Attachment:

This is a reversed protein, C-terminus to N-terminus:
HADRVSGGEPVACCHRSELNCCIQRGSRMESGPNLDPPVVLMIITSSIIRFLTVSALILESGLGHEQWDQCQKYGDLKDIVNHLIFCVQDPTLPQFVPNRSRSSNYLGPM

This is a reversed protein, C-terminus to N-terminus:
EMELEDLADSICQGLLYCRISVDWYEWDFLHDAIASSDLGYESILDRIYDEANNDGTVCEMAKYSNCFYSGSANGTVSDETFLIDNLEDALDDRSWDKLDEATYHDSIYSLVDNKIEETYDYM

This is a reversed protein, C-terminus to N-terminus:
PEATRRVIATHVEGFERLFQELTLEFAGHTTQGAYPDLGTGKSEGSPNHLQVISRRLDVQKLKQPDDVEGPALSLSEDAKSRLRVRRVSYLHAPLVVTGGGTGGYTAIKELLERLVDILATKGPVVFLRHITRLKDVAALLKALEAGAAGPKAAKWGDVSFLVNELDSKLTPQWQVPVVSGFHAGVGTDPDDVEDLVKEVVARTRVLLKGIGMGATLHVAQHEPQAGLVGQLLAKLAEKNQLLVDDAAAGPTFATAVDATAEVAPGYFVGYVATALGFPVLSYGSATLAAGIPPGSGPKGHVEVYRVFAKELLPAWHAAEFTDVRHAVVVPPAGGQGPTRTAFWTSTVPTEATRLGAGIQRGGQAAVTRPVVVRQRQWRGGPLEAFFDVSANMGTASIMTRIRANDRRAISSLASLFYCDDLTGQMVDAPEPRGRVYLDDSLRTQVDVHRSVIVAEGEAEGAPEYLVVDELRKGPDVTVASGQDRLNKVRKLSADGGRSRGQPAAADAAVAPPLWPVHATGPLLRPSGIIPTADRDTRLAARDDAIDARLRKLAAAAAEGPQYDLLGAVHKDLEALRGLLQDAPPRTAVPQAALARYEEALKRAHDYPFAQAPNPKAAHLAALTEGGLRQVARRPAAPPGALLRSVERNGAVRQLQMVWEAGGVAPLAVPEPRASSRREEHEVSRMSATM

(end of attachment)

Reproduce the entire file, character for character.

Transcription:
This is a reversed protein, C-terminus to N-terminus:
HADRVSGGEPVACCHRSELNCCIQRGSRMESGPNLDPPVVLMIITSSIIRFLTVSALILESGLGHEQWDQCQKYGDLKDIVNHLIFCVQDPTLPQFVPNRSRSSNYLGPM

This is a reversed protein, C-terminus to N-terminus:
EMELEDLADSICQGLLYCRISVDWYEWDFLHDAIASSDLGYESILDRIYDEANNDGTVCEMAKYSNCFYSGSANGTVSDETFLIDNLEDALDDRSWDKLDEATYHDSIYSLVDNKIEETYDYM

This is a reversed protein, C-terminus to N-terminus:
PEATRRVIATHVEGFERLFQELTLEFAGHTTQGAYPDLGTGKSEGSPNHLQVISRRLDVQKLKQPDDVEGPALSLSEDAKSRLRVRRVSYLHAPLVVTGGGTGGYTAIKELLERLVDILATKGPVVFLRHITRLKDVAALLKALEAGAAGPKAAKWGDVSFLVNELDSKLTPQWQVPVVSGFHAGVGTDPDDVEDLVKEVVARTRVLLKGIGMGATLHVAQHEPQAGLVGQLLAKLAEKNQLLVDDAAAGPTFATAVDATAEVAPGYFVGYVATALGFPVLSYGSATLAAGIPPGSGPKGHVEVYRVFAKELLPAWHAAEFTDVRHAVVVPPAGGQGPTRTAFWTSTVPTEATRLGAGIQRGGQAAVTRPVVVRQRQWRGGPLEAFFDVSANMGTASIMTRIRANDRRAISSLASLFYCDDLTGQMVDAPEPRGRVYLDDSLRTQVDVHRSVIVAEGEAEGAPEYLVVDELRKGPDVTVASGQDRLNKVRKLSADGGRSRGQPAAADAAVAPPLWPVHATGPLLRPSGIIPTADRDTRLAARDDAIDARLRKLAAAAAEGPQYDLLGAVHKDLEALRGLLQDAPPRTAVPQAALARYEEALKRAHDYPFAQAPNPKAAHLAALTEGGLRQVARRPAAPPGALLRSVERNGAVRQLQMVWEAGGVAPLAVPEPRASSRREEHEVSRMSATM